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Auditing plays an important role, not only in business but also in society in general. To prepare students for further studies, work in auditing or in contexts where auditing directly or indirectly has an impact on everyday life or professional life, the course has the purpose of providing an advanced understanding of auditing’s practice and role in society.

The course covers what auditors do, perceptions of how audit creates value, and the auditor's role in society through an in-depth analysis of audit practice, laws and regulations and relevant theory about auditing. The focus is on the statutory audits of private companies, but the course also analyzes the borders of auditing in
order to problematize what constitutes the "core" of auditing.

The course covers the following areas:

  • Theories about auditing
  • Key concepts such as: materiality, risk, independence
  • The role of auditing and auditors in society
  • The role of auditing and auditors in contemporary business enterprises
  • Course structure

    The course workload is 200 hours, equivalent to 7,5 higher education credits.
    The language of instruction is English. The teaching takes place mainly on campus.

    For more detailed information, see the study guide, published on the learning platform when the course commences.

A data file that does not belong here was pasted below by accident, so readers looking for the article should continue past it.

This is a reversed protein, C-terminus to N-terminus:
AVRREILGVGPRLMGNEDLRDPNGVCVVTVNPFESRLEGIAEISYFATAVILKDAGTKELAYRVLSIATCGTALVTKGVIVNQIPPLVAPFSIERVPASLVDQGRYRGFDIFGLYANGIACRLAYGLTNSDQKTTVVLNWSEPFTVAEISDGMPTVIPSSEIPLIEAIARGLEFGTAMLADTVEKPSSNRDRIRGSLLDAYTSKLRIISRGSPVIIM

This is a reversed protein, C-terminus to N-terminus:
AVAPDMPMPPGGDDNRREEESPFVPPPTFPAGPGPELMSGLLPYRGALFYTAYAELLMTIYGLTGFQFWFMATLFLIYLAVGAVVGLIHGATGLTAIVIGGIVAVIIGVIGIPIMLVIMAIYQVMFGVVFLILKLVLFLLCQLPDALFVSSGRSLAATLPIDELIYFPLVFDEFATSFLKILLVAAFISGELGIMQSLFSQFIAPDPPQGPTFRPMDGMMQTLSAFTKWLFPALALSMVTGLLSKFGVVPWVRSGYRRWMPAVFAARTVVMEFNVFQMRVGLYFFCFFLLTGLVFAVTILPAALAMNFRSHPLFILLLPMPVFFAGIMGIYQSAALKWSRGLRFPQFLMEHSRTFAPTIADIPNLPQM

Teaching format

    The teaching consists of lectures, seminars and group work, and requires a significant portion of self-study on the part of students.


    Assessment for the course will be continuous and is carried throughout the different course activities. Each assessment task is weighted in relation to its importance in the overall assessment of the course. The student’s results from the different assessment tasks are added up to a total course score that will then translate into the final grade for the course.

    Assessment tasks
    The course contains the following weighted assessment tasks:
    1. Individually written exam: assesses intended learning outcomes 1, 2 & 5; constitutes 70% of total course points.
    2. Group assignments: assesses intended learning outcomes 3 & 4; constitutes 30% of total course points.

    The examination is conducted in English.

    For more information see syllabus.


  • Schedule

    The schedule will be available no later than one month before the start of the course. We do not recommend print-outs as changes can occur. At the start of the course, your department will advise where you can find your schedule during the course.
  • Course literature

    Note that the course literature can be changed up to two months before the start of the course.

    See reading list in the current syllabus.

  • Course reports

  • Contact

    Course coordinator:

    Head of course: Gunilla Eklöv Alander